508212 to depart Eastleigh

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50047

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508212 will be leaving Eastleigh on 14/08 bound for Soton docks and loading for onward road transport. The ultimate destination is to be confirmed. GBRf will be providing the power which is likely to be 4x73 (two each end).
 
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fgwrich

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Is it time to say goodbye to it do we know?
I dont think so, as if it was to go for scrap then A - It would have probably been scrapped on site by Knights Rail themselves, and B - Why would it be going by rail to Soton Docks - Some of them arrived into the works by road, so i can't see any reason why this wouldnt...Somethings deffinatly up with this unit, so we shall see!

I wonder if it actually has anything to do with the reccent announcement by Angel Trains / Alstom & Bombardier, to carry out test bed work for potential EMU Life extention - These 508s could even end up in the Valleys for all we know!
 

4SRKT

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508212 will be leaving Eastleigh on 14/08 bound for Soton docks and loading for onward road transport. The ultimate destination is to be confirmed. GBRf will be providing the power which is likely to be 4x73 (two each end).
FOUR 73s?! Why?



 

50047

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The formation will be 2x73+Translator+508212+Translator+2x73

The EDs are for brakeforce and traction. The translators will be in barrier mode only as 508212 is unbraked.
 

50047

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The provision of four locos has nothing to do with power. 508212 will weigh much less than the others when it leaves anyway!
 

ChristopherJ

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Class 73s are forbidden to haul a train (i.e not light engine) solo when on diesel power on the mainline - two are required in multiple.

If the train is to be top 'n tailed and travel on electrified line on NR then two locos are required at each end - hence why four are being used.

This is the reason why are GBRf stock moves and engineering trains using 73s north of the Southern Region are double headed; such as this working last month from Wolverton - two locos for two wagons!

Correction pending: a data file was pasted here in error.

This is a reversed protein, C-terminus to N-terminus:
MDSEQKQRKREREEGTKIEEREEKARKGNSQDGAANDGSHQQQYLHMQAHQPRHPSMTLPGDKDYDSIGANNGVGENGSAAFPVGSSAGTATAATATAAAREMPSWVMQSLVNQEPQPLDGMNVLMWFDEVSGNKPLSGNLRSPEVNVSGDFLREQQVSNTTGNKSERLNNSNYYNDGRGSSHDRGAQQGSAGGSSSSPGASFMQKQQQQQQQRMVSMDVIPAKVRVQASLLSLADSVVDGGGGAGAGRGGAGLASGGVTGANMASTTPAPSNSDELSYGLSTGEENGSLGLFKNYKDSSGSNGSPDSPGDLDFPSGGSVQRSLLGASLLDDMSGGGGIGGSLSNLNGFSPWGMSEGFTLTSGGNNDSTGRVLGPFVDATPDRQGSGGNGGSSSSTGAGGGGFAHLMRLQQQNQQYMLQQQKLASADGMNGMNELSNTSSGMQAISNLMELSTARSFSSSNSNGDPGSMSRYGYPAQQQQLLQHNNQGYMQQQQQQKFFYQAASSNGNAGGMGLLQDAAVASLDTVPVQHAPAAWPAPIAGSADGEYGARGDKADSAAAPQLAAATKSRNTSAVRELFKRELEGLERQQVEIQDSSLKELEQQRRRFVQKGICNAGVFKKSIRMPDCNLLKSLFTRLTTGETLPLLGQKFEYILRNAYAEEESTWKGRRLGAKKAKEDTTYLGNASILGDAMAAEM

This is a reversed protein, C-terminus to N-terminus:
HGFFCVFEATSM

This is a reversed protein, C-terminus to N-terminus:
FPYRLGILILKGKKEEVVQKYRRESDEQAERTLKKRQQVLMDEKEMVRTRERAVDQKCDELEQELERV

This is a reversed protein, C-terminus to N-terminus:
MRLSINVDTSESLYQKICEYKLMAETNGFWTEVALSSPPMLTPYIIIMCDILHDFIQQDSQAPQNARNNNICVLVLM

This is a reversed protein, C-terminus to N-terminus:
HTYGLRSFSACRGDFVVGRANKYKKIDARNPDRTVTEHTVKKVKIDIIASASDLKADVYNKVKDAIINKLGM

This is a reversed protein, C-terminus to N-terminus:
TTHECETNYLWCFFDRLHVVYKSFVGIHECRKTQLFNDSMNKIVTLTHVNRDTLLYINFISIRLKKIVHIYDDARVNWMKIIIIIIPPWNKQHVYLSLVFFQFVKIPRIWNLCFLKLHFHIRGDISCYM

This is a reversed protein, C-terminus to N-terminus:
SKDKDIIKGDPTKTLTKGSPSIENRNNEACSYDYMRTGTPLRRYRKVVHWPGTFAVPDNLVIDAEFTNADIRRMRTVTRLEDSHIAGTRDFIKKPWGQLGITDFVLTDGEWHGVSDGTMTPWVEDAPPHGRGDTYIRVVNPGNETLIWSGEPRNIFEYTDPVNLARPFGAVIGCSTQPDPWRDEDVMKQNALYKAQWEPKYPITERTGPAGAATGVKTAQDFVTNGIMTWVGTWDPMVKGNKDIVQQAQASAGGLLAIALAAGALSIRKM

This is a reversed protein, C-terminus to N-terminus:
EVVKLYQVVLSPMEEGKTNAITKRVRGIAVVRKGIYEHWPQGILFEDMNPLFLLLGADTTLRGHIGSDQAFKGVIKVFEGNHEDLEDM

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KA4C

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First I've heard of this restriction, and I've been working on them for 25 years
Same here and I've been working on them for 38 years, which is why I requested the info source as we all live and learn, don't we
 

ralphchadkirk

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As I understand it the diesel engine isn't particularly powerful, so they may double them up when not on the juice simply to increase the power available.
 

KA4C

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As I understand it the diesel engine isn't particularly powerful, so they may double them up when not on the juice simply to increase the power available.
Yeah, twas always thus, but that aint the same as EDL's being "banned" from working trains in diesel conditions, single loco. I'd just like to see the reference for this instruction
 

tempests1

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Yeah, twas always thus, but that aint the same as EDL's being "banned" from working trains in diesel conditions, single loco. I'd just like to see the reference for this instruction
The Sectional Appendix General Instructions South East (Kent, Sussex, & Wessex) states the following

Class 73 electro-diesel locomotive working on diesel power

When a train hauled by an electro-diesel locomotive is required to travel over a section of line where electric traction current is normally available but has been isolated due to incident or engineering works, etc. the following will apply:-

•Train running with normal load - train times over the section of line concerned to be increased by 50%.

•Trains running at normal speed – train loading to be reduced by 60%
 

KA4C

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The Sectional Appendix General Instructions South East (Kent, Sussex, & Wessex) states the following

Class 73 electro-diesel locomotive working on diesel power

When a train hauled by an electro-diesel locomotive is required to travel over a section of line where electric traction current is normally available but has been isolated due to incident or engineering works, etc. the following will apply:-

•Train running with normal load - train times over the section of line concerned to be increased by 50%.

•Trains running at normal speed – train loading to be reduced by 60%
Which refers to routes where an EDL would normally work in electric conditions and was always the instruction, even in BR days and is the instruction that I refer to via NESA

No mention there of EDL's being banned from working in diesel mode, hauling trains, unless in multi


Still waiting for xplo42 to enlighten us
 

tempests1

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Although I cannot find a more specific instruction regarding the 73's (I imagine there could be one somewhere!) it probably is prudent to use two loco's as the class are infamous for overheating particularly if one loco is handling a heavy train. One example that springs to mind is when a 73 was used as a subsitute loco on a Cross Country service that was put on at Guildford, it was on fire by the time it got to Reading Spur Junction! So perhaps GB Railfreight took the decision to double up as if a failure occured they would have the delay bill to deal with. In addition to reduce the wear and tear on the loco's and as previous posts have stated to compensate for the 600hp individual loco power output double heading is no doubt a good idea!
 
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